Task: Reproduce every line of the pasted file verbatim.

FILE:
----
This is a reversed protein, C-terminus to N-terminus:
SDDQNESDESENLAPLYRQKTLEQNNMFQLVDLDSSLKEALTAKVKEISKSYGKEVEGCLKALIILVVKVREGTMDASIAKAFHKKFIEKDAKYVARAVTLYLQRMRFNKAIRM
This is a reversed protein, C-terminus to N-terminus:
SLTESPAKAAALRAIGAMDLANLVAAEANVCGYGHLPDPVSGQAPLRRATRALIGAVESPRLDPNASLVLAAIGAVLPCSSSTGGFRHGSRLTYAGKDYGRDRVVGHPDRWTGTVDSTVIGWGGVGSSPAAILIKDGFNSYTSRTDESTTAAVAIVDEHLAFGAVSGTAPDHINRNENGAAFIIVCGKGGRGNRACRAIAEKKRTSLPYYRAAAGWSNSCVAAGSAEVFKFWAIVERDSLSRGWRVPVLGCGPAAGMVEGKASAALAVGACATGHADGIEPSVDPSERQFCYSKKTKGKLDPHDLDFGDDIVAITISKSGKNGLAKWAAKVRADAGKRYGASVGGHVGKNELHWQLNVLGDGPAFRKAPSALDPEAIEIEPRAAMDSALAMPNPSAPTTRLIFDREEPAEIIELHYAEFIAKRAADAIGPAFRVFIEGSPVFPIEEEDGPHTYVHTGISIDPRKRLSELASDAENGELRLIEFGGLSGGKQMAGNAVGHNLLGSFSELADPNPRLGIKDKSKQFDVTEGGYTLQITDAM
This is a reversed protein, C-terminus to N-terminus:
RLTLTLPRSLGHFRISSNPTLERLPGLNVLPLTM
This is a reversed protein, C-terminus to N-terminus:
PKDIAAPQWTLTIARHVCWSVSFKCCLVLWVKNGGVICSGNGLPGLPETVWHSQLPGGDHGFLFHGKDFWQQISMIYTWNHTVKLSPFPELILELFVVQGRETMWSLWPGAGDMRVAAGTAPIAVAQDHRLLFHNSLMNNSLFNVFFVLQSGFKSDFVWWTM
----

This is a reversed protein, C-terminus to N-terminus:
SDDQNESDESENLAPLYRQKTLEQNNMFQLVDLDSSLKEALTAKVKEISKSYGKEVEGCLKALIILVVKVREGTMDASIAKAFHKKFIEKDAKYVARAVTLYLQRMRFNKAIRM
This is a reversed protein, C-terminus to N-terminus:
SLTESPAKAAALRAIGAMDLANLVAAEANVCGYGHLPDPVSGQAPLRRATRALIGAVESPRLDPNASLVLAAIGAVLPCSSSTGGFRHGSRLTYAGKDYGRDRVVGHPDRWTGTVDSTVIGWGGVGSSPAAILIKDGFNSYTSRTDESTTAAVAIVDEHLAFGAVSGTAPDHINRNENGAAFIIVCGKGGRGNRACRAIAEKKRTSLPYYRAAAGWSNSCVAAGSAEVFKFWAIVERDSLSRGWRVPVLGCGPAAGMVEGKASAALAVGACATGHADGIEPSVDPSERQFCYSKKTKGKLDPHDLDFGDDIVAITISKSGKNGLAKWAAKVRADAGKRYGASVGGHVGKNELHWQLNVLGDGPAFRKAPSALDPEAIEIEPRAAMDSALAMPNPSAPTTRLIFDREEPAEIIELHYAEFIAKRAADAIGPAFRVFIEGSPVFPIEEEDGPHTYVHTGISIDPRKRLSELASDAENGELRLIEFGGLSGGKQMAGNAVGHNLLGSFSELADPNPRLGIKDKSKQFDVTEGGYTLQITDAM
This is a reversed protein, C-terminus to N-terminus:
RLTLTLPRSLGHFRISSNPTLERLPGLNVLPLTM
This is a reversed protein, C-terminus to N-terminus:
PKDIAAPQWTLTIARHVCWSVSFKCCLVLWVKNGGVICSGNGLPGLPETVWHSQLPGGDHGFLFHGKDFWQQISMIYTWNHTVKLSPFPELILELFVVQGRETMWSLWPGAGDMRVAAGTAPIAVAQDHRLLFHNSLMNNSLFNVFFVLQSGFKSDFVWWTM